Patented Sept. 22, 1959v which is indicated by the high concentrations in which 7 1) a 0,115 on,

The employment of the quaternary ammonium compounds .in the manner above set forth does not necessitate any changes in the conditions under which objects are usually electroplated in metalisalt baths, particularly with respect to temperatures and current densities. The quaternary ammonium additives are soluble in acid metal salt solutions, particularly in electroplating baths made from copper salts, and they are not decomposed by the action of'heat or electric current during the plating process.

The additives described above can be successfully employed to modify all types of electroplating baths in which the presence of impurities of the type mentioned previously adversely affects the qualities of electrodeposits produced therefrom. Thus, the quaternary ammonium additives may be used in electroplating baths for electrodepositing zinc, nickel, chromium, precious metals, .and particularly copper.

The following example will further illustrate our invention and enable others .skilledin the art to understand it more completely. Itis understood, however, we do not intendto limit the invention to this example.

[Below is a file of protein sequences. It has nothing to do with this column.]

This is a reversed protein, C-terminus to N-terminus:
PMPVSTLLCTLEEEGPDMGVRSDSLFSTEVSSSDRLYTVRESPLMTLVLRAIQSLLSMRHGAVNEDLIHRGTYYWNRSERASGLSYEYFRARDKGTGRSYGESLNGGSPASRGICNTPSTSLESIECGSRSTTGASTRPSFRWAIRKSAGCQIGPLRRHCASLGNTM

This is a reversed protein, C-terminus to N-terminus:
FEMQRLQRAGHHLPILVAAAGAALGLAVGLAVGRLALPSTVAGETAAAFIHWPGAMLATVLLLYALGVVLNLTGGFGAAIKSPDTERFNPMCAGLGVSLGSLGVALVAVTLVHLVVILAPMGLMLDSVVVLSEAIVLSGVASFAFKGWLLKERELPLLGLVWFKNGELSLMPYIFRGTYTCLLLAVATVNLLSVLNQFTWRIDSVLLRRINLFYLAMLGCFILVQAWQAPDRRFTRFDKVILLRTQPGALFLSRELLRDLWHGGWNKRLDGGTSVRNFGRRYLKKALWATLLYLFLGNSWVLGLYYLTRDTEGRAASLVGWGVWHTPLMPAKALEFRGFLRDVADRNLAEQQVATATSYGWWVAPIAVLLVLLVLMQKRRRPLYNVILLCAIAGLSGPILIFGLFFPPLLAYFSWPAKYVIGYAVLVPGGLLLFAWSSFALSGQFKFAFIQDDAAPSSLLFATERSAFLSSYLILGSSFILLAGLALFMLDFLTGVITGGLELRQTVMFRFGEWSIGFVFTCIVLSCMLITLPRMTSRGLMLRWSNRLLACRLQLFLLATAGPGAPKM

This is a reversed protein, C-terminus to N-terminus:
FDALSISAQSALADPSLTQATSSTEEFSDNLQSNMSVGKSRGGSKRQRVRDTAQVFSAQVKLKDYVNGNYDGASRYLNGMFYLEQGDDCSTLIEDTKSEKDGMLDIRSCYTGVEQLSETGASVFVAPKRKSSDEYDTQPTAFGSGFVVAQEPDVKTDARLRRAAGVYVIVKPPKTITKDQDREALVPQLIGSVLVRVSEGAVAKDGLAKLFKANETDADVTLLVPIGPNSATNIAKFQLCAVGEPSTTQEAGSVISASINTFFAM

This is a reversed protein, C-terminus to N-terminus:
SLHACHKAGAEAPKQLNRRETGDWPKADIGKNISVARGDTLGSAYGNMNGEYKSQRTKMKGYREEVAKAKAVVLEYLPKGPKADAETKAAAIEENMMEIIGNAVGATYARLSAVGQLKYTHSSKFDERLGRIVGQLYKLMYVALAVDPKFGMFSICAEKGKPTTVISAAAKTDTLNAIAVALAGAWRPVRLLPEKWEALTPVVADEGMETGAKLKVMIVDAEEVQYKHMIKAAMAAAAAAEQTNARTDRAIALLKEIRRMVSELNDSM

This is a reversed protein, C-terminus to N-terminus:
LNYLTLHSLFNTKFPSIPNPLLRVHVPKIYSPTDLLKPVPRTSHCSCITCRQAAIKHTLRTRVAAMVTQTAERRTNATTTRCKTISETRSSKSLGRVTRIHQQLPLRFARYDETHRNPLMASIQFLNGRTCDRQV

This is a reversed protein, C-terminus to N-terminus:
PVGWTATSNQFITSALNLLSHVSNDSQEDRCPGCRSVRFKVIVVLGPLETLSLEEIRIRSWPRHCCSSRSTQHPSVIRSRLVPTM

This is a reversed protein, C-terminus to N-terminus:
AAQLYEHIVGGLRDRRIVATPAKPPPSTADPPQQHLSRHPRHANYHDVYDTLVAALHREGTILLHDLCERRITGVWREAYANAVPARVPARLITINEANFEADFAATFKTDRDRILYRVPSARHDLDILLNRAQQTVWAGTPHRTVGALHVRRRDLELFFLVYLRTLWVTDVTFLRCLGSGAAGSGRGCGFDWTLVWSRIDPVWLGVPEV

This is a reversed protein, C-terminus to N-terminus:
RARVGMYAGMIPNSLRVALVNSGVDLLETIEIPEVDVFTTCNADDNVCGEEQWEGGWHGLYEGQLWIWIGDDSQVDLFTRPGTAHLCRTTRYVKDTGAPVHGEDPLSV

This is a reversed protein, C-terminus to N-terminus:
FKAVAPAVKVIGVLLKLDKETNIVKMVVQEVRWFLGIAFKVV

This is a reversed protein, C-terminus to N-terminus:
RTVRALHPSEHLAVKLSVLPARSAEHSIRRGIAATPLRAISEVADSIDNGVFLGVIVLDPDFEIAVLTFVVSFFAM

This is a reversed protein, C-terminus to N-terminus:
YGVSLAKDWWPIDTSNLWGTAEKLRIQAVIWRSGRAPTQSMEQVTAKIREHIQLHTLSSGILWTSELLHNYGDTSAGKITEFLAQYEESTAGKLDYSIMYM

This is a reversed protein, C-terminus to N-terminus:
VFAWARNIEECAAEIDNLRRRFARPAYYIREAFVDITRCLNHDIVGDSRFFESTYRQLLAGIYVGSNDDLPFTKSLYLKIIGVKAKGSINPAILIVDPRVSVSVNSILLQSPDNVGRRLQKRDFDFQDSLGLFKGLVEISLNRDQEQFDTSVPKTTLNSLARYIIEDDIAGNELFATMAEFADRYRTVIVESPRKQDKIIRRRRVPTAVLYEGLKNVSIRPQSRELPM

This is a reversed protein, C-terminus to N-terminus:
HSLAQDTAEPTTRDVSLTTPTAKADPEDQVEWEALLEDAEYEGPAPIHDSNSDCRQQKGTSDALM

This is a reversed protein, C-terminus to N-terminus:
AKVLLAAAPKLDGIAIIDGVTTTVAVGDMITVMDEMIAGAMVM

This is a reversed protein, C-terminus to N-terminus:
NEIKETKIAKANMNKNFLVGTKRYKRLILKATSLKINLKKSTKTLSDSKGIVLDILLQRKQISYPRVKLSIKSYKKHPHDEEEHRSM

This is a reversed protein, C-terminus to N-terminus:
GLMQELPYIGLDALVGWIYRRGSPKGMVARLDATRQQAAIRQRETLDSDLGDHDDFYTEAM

Example 0.75 gm./liter N,N-dipropyl-dithiocarbamic acid-n butylester-w-sodium sulfonate was added as brightening agent to an acid copper plating bath prepared with distilled water, 200 gmJliter crystalline chemically pure copper sulfate and 60 gm/liter chemically puresulfuric acid.

Iron objects were then electroplated in this bath at a current density between 0.5 and 8 amp/dmfi. The copper electrodeposits produced thereby were bright and lustrous.

As a comparison, other iron objects were electroplated under the same conditions in a bath composed of the same quantities of water, copper sulfate and brightening agent as above, except that the water was hard tap water and the copper sulfate was technically pure instead of chemicallyv pure. The copper .electrodeposits produced thereby were not nearly as bright and lustrous as those produced from thebath composed of distilled water and chemically pure copper sulfate.

Thereafter, 2.5 gm./ liter .of the quaternary ammonium compound formed by internal rearrangement of 3-diethylamino-lbhloropropanol-2 to this electroplating bath are added to eliminate the. adverse efiects of the inorganic impurities introduced by the tap water and the technical grade copper sulfate. Iron objects electroplated in this modified bath were provided with very bright and exceptionally ductile copper electroplate.

The same advantageous results were obtained by sub stituting for the quaternary ammonium compound described above the indicated quantities of the following quaternary ammonium compounds:

Amount of quaternary ammonium Quaternary ammonium compound compound added to both, gmJliter CEOH Cl 4-6 nootm on,

CHFCHI CH3 [0%, \i on.on]or 1-6 CEC: C l

CHI-CH} CH1 [o ri on.on]or 2 CHr-Cz C 1 Similarly, the quaternary ammonium additives may be used in conjunction with other brightening agents whose brightening power is adversely affected by the presence of impurities in the electroplating bath, such as N,N-diethyldithiocarbamic-acid-n-propylester-w-sodium sulfonate and 0 the like.